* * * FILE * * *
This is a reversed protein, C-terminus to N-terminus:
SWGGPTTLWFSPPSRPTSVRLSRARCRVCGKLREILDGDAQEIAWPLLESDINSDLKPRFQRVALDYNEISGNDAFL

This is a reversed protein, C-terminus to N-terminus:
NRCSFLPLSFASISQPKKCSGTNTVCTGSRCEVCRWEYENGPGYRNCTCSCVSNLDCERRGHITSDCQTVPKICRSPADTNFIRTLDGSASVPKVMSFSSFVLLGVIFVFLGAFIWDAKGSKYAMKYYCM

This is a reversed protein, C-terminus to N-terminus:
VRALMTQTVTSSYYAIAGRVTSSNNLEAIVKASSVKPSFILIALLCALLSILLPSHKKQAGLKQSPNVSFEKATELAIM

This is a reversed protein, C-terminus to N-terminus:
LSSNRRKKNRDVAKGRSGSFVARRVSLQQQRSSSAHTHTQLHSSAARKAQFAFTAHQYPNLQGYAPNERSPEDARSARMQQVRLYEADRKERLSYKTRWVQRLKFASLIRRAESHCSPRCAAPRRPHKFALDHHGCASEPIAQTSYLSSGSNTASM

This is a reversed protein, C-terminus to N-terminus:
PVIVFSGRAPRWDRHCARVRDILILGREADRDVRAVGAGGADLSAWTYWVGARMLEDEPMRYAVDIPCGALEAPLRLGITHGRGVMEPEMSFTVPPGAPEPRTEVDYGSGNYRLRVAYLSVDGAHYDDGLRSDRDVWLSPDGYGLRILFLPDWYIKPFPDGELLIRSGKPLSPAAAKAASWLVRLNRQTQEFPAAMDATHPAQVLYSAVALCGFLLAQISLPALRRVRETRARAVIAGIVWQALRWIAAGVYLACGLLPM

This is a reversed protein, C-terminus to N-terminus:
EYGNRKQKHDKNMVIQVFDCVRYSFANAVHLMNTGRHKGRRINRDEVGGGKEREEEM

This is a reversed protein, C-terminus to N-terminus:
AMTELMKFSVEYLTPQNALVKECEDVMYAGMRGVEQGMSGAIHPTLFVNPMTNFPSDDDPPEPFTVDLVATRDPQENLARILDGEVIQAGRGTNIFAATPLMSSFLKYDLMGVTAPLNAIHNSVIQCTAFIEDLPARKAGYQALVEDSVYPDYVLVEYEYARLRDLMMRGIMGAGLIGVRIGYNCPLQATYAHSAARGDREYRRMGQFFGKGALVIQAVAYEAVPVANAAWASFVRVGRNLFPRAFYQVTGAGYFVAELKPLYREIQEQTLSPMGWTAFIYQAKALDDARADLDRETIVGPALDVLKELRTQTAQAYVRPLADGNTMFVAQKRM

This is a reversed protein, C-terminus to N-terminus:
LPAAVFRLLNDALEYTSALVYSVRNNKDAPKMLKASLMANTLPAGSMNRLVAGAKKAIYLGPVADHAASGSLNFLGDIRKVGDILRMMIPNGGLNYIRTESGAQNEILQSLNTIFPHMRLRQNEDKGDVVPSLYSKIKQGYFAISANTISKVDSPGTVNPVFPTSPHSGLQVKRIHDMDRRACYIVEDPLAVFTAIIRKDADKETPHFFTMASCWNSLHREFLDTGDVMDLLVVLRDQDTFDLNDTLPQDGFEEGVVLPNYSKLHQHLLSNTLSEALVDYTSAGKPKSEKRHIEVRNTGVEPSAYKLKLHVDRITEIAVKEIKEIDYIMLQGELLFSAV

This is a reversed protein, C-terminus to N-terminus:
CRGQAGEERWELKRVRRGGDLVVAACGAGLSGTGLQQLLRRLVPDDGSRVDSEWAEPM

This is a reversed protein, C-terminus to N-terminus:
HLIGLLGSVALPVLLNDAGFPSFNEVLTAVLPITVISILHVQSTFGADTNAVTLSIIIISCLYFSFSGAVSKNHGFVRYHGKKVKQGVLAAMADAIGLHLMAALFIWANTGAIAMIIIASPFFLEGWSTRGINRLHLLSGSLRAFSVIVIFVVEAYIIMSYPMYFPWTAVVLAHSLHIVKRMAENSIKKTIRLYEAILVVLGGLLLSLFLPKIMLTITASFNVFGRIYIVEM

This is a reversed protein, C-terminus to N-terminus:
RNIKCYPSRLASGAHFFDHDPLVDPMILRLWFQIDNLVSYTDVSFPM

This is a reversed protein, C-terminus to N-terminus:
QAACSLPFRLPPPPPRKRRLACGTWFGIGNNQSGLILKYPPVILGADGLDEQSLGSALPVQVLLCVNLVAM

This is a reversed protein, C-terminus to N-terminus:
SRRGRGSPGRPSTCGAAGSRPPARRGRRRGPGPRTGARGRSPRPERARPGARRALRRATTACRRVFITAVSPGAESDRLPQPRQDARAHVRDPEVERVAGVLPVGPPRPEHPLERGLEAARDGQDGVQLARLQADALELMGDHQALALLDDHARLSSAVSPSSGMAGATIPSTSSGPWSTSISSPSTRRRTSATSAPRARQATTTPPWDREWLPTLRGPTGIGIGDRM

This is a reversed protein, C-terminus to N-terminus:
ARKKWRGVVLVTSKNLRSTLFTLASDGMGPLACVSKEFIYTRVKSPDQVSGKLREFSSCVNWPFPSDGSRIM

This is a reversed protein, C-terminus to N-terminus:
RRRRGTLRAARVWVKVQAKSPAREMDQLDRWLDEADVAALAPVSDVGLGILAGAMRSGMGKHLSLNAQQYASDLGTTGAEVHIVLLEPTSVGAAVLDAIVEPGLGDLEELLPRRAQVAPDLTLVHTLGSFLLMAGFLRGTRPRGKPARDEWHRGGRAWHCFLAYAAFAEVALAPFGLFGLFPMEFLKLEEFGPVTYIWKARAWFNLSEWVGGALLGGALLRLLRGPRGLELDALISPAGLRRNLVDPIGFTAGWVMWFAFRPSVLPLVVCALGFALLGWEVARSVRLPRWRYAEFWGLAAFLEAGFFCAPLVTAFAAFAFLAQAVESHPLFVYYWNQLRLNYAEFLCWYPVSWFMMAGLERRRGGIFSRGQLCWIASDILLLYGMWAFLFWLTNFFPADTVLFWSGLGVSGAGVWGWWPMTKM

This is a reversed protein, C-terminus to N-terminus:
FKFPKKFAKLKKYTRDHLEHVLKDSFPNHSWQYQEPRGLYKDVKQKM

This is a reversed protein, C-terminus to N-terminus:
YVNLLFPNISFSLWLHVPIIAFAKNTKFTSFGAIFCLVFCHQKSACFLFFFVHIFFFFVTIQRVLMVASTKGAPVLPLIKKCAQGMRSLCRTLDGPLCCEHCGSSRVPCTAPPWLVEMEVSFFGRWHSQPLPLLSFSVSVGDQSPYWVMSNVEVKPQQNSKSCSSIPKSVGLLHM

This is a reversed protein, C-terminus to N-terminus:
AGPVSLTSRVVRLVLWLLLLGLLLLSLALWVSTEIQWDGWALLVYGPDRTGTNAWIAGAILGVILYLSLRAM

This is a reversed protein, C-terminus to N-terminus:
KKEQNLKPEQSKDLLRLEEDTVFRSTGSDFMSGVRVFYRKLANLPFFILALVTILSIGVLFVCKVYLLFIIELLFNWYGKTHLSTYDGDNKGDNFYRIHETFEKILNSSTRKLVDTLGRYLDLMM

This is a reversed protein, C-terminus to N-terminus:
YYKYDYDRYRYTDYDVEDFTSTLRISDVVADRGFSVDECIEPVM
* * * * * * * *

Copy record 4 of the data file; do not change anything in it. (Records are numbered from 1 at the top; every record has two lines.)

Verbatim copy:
This is a reversed protein, C-terminus to N-terminus:
LSSNRRKKNRDVAKGRSGSFVARRVSLQQQRSSSAHTHTQLHSSAARKAQFAFTAHQYPNLQGYAPNERSPEDARSARMQQVRLYEADRKERLSYKTRWVQRLKFASLIRRAESHCSPRCAAPRRPHKFALDHHGCASEPIAQTSYLSSGSNTASM